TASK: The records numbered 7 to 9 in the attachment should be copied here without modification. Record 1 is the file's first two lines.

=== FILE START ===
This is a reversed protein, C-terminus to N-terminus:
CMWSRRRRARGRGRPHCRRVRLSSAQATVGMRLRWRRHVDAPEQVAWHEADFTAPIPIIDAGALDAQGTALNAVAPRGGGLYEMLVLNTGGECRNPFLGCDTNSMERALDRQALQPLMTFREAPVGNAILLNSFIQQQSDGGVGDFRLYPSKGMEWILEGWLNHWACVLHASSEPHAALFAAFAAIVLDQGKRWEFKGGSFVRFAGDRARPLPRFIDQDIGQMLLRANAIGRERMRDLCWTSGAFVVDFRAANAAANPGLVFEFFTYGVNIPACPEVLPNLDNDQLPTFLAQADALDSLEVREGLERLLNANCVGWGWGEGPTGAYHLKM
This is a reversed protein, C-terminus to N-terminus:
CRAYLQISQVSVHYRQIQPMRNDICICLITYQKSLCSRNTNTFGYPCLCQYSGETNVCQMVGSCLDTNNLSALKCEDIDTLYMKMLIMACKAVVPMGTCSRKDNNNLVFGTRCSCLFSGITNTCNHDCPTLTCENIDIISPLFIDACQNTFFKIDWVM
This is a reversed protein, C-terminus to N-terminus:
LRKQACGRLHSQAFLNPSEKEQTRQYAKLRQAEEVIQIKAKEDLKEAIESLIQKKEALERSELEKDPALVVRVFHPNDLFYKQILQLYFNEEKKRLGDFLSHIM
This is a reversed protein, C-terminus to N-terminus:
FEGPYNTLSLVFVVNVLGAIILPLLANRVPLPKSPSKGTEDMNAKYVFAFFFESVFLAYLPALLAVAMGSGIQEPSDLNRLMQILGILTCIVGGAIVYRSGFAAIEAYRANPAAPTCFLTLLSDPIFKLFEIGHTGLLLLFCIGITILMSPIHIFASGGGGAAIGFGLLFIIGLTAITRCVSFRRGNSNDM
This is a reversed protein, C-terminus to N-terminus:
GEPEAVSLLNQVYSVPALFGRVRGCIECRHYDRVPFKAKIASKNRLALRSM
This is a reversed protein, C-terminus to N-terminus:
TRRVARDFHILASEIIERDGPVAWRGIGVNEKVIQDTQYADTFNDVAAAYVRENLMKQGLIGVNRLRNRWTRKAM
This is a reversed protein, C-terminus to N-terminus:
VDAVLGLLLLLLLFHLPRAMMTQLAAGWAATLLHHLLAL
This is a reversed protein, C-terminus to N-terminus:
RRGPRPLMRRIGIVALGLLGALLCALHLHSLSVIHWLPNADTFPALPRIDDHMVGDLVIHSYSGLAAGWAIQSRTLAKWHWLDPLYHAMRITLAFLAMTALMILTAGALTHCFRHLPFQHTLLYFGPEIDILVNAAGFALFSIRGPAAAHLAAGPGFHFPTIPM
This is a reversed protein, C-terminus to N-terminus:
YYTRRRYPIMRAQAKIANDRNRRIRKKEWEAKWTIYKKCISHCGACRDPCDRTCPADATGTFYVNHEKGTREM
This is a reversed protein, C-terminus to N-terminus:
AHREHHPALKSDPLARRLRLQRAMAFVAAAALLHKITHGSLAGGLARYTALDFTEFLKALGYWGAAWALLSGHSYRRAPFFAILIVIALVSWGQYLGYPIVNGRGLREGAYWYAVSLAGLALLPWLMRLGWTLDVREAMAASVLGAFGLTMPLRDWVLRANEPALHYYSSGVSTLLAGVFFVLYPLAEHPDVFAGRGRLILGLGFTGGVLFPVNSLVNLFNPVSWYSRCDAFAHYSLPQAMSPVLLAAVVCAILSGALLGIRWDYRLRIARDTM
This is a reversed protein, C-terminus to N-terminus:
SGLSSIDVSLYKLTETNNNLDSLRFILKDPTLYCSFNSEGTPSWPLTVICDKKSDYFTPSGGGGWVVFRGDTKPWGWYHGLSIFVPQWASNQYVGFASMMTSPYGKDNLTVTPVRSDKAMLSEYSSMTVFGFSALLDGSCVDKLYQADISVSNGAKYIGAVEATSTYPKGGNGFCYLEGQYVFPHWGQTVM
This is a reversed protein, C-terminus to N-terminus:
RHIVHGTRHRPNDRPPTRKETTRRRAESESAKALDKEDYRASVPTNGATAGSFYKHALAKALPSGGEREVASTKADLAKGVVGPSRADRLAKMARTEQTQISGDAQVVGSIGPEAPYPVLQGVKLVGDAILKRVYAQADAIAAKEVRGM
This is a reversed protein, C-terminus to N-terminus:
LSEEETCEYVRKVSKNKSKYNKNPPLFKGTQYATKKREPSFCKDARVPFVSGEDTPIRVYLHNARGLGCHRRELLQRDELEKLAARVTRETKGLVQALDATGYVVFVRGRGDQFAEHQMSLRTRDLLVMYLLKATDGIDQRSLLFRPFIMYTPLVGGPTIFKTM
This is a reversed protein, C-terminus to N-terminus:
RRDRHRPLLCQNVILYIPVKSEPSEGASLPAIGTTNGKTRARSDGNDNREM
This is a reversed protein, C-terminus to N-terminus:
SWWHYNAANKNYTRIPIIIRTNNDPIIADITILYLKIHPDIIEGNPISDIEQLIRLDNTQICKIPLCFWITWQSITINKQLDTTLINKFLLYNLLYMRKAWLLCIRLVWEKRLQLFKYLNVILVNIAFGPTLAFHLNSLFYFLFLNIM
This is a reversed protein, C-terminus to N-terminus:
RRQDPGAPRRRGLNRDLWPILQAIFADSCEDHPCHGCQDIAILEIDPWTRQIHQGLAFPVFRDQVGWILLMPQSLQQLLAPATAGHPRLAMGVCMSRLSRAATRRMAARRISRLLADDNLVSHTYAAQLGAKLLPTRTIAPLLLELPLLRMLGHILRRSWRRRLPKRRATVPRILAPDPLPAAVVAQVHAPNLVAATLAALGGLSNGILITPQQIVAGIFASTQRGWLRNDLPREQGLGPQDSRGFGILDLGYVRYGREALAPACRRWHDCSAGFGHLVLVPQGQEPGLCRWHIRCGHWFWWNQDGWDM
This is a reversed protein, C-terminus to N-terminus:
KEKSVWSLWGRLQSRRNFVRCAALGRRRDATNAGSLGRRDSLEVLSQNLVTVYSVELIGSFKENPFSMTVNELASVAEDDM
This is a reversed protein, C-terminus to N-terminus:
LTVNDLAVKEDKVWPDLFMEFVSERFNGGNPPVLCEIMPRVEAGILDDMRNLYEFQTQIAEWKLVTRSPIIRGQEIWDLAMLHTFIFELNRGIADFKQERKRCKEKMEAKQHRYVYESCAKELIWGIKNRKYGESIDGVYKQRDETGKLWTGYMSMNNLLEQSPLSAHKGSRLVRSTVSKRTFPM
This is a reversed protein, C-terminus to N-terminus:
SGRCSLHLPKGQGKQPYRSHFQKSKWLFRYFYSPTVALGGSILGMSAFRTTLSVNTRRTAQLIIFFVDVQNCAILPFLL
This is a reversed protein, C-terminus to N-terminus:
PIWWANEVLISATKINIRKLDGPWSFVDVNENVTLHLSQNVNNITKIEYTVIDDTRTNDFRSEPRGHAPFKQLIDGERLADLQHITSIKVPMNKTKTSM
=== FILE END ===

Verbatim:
This is a reversed protein, C-terminus to N-terminus:
VDAVLGLLLLLLLFHLPRAMMTQLAAGWAATLLHHLLAL
This is a reversed protein, C-terminus to N-terminus:
RRGPRPLMRRIGIVALGLLGALLCALHLHSLSVIHWLPNADTFPALPRIDDHMVGDLVIHSYSGLAAGWAIQSRTLAKWHWLDPLYHAMRITLAFLAMTALMILTAGALTHCFRHLPFQHTLLYFGPEIDILVNAAGFALFSIRGPAAAHLAAGPGFHFPTIPM
This is a reversed protein, C-terminus to N-terminus:
YYTRRRYPIMRAQAKIANDRNRRIRKKEWEAKWTIYKKCISHCGACRDPCDRTCPADATGTFYVNHEKGTREM